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Reuters Health Information (2006-08-23): High-dose enzyme therapy speeds response of type 1 Gaucher disease


High-dose enzyme therapy speeds response of type 1 Gaucher disease

Last Updated: 2006-08-23 18:49:22 -0400 (Reuters Health)

NEW YORK (Reuters Health) - Low-dose enzyme replacement therapy resolves the hematologic and visceral manifestations of type 1 Gaucher disease, but high-dose therapy leads to a more rapid response and may be more appropriate for patients with severe bone marrow involvement, a team of Dutch and German investigators report.

In patients with type 1 Gaucher disease, deficiency of the lysosomal enzyme glucocerebrosidase causes glucocerebroside to accumulate in spleen, liver and bone marrow. Enzyme replacement therapy, either with mannose-terminated enzyme from placental tissue (alglucerase) or recombinant enzyme (imiglucerase), is effective.

However, it is quite expensive and the most effective dosing regimen has not been determined. The authors estimate that a low-dose regimen would cost $70,000 per patient per year versus $380,000 for a high-dose course of treatment.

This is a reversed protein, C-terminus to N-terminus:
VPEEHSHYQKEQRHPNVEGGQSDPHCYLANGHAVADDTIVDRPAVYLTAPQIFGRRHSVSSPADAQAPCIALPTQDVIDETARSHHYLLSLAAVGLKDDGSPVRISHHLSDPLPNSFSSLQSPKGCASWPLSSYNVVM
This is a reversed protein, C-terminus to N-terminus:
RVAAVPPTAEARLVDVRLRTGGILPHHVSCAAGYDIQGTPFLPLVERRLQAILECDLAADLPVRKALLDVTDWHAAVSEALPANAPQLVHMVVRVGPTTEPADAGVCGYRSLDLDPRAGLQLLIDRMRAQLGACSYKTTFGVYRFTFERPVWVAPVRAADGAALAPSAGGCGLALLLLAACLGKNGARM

To address this issue, Dr. Carla E. M. Hollak, from the University of Amsterdam, and colleagues conducted a retrospective review of 49 adult patients with type 1 Gaucher disease treated at the Academic Medical Center in Amsterdam and 57 treated at Heinrich-Heine University in Duesseldorf, Germany between 1991 and 2002.

In Amsterdam, the median dose of enzyme replacement therapy was 15 to 30 U/kg/4 weeks, and in Duesseldorf, the median dose was 80 U/kg/r weeks. Median duration of treatment was 9 years and 7 years, respectively.

According to the report in the August 1 issue Blood, improvements in hemoglobin, platelet count and liver and spleen volume were not dose-dependent.

"Of all disease parameters, bone disease is the most difficult to evaluate," Dr. Hollak and her associates note. However, they add, "Improvement in bone marrow burden, an MRI-based scoring system of bone marrow involvement, shows a strong trend toward a better response to higher doses, particularly in patients with more extensive bone marrow disease in whom the difference is statistically significant."

Thus, they conclude that the initial dose should not be based on the extent of organomegaly and cytopenia. On the other hand, severe bone marrow involvement with its risk for bone complications may justify a higher initial dose.

Dr. Hollak's team recommends that "dosing regimen should be made individually and on the basis of a complete disease profile, including proper assessment of bone marrow involvement in addition to hematological, visceral, and biochemical parameters."

Blood 2006;108:830-835.

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